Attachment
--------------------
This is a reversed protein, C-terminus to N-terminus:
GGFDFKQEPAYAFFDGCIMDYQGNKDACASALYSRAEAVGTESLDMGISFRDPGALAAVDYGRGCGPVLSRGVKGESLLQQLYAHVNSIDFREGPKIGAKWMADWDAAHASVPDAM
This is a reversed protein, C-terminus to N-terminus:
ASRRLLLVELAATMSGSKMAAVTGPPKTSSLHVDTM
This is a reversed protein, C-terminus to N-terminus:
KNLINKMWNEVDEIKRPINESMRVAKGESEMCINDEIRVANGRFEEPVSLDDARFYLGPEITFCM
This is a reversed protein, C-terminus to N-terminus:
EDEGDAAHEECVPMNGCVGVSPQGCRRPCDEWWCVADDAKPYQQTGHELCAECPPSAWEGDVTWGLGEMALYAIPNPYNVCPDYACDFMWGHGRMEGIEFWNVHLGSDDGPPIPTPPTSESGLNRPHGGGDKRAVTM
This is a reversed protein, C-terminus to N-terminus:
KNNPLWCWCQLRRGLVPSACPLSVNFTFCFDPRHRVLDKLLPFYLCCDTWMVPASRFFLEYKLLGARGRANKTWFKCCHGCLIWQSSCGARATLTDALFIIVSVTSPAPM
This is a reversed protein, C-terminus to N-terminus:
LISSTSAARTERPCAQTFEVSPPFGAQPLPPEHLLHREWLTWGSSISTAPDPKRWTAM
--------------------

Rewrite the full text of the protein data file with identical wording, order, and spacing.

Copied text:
This is a reversed protein, C-terminus to N-terminus:
GGFDFKQEPAYAFFDGCIMDYQGNKDACASALYSRAEAVGTESLDMGISFRDPGALAAVDYGRGCGPVLSRGVKGESLLQQLYAHVNSIDFREGPKIGAKWMADWDAAHASVPDAM
This is a reversed protein, C-terminus to N-terminus:
ASRRLLLVELAATMSGSKMAAVTGPPKTSSLHVDTM
This is a reversed protein, C-terminus to N-terminus:
KNLINKMWNEVDEIKRPINESMRVAKGESEMCINDEIRVANGRFEEPVSLDDARFYLGPEITFCM
This is a reversed protein, C-terminus to N-terminus:
EDEGDAAHEECVPMNGCVGVSPQGCRRPCDEWWCVADDAKPYQQTGHELCAECPPSAWEGDVTWGLGEMALYAIPNPYNVCPDYACDFMWGHGRMEGIEFWNVHLGSDDGPPIPTPPTSESGLNRPHGGGDKRAVTM
This is a reversed protein, C-terminus to N-terminus:
KNNPLWCWCQLRRGLVPSACPLSVNFTFCFDPRHRVLDKLLPFYLCCDTWMVPASRFFLEYKLLGARGRANKTWFKCCHGCLIWQSSCGARATLTDALFIIVSVTSPAPM
This is a reversed protein, C-terminus to N-terminus:
LISSTSAARTERPCAQTFEVSPPFGAQPLPPEHLLHREWLTWGSSISTAPDPKRWTAM